One major new initiative of the Gairdner Award at the occasion of its 50th anniversary is the launch of Global Health Award, an important issue and challenge for our global age, which thus is quite timely. The inaugural laureate is Dr. Nubia Munoz for her global epidemiological study to identify papilloma virus as the cause of cervical cancer and effects of its vaccine.
Thus, in the afternoon of October 28th, Gairdner Global Health Symposium was held at the Dalla Lana School of Public Health, University of Toronto and Dr Munoz as our honorable guest. I moderated the first session (of two) with Drs Jeffrey Koplan of Emory University, Tachi Yamada, of Gates Foundation, Mark Walport of Wellcome Trust, and Peter Singer (Ref.1), of University of Toronto, as panelists, a powerful quartet of Global Health. It was fun to moderate this powerful session; I felt enthusiasm of the full audience.
Photo 1-4: At the reception, photo 1; Dr Oliver Smithie (humorous speech typical of him); photo 2; Dr David Sackett (left), of McMaster, well known to us for clinical epidemiology and EBM, of Gairdner Wightman award, and John Dirks (President of the Gairdner Foundation); photo 3; Dr and Mrs Ogawa, Dr Yamanaka and me; and photo 4; Drs Ogawa, Mori and me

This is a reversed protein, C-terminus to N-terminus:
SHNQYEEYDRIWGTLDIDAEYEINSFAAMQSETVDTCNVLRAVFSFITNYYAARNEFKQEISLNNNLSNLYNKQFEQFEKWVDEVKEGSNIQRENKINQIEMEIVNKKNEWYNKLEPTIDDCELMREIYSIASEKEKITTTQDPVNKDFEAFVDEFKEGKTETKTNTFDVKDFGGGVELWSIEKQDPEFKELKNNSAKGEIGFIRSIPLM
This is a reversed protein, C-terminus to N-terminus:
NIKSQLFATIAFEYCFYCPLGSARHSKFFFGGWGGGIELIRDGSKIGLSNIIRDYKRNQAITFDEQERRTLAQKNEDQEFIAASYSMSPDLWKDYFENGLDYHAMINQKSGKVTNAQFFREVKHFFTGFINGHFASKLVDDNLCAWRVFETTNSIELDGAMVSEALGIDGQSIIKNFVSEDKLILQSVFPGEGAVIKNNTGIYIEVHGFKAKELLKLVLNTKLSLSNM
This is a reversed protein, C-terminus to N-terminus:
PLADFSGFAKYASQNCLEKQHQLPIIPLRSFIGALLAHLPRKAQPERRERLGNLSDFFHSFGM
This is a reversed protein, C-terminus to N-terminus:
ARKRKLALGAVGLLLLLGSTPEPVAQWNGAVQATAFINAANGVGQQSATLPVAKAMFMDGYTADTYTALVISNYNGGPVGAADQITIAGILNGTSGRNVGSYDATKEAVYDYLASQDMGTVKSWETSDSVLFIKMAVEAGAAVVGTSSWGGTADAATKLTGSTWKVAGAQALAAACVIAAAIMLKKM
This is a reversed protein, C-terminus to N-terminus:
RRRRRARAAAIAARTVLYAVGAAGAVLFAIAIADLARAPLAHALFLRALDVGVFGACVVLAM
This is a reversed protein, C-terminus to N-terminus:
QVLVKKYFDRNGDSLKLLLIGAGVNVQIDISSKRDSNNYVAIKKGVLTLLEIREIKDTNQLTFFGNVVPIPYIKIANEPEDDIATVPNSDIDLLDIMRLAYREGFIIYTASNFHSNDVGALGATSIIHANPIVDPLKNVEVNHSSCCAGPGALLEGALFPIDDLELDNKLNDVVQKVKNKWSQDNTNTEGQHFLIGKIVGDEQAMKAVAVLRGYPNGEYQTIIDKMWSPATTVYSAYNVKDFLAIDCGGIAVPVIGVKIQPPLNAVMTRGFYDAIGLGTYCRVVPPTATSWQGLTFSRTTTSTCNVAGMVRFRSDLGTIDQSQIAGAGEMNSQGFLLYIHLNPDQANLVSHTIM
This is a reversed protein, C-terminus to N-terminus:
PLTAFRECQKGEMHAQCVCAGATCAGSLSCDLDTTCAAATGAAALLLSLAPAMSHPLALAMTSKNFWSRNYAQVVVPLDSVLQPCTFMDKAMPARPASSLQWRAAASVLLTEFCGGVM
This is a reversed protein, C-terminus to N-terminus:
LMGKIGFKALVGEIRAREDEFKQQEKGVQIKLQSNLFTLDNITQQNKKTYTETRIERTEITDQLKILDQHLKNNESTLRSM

The reception of the evening was held at MaRS of the University of Toronto. It was a very enjoyable evening with friends and many past Gairdner laureates and this year’s laureates. Three Japanese laureates are there, Drs Seiji Ogawa, Shinya Yanamaka, and Kazutoshi Mori .
Among many guests was Dr Elizabeth Blackburn, this year’s Nobel laureate in medicine and physiology for her discovery of telomerase; one of three co-recipients with her is one of her former graduate student, Dr Carol Greider. Dr Blackburn is also a recipient of the Gairdner and of the L’Oreal Woman in Science Award at its 10th anniversary, which I served as a proud member of the Jury.
What a wonderful and stimulating day it was, indeed, my honor and privilege.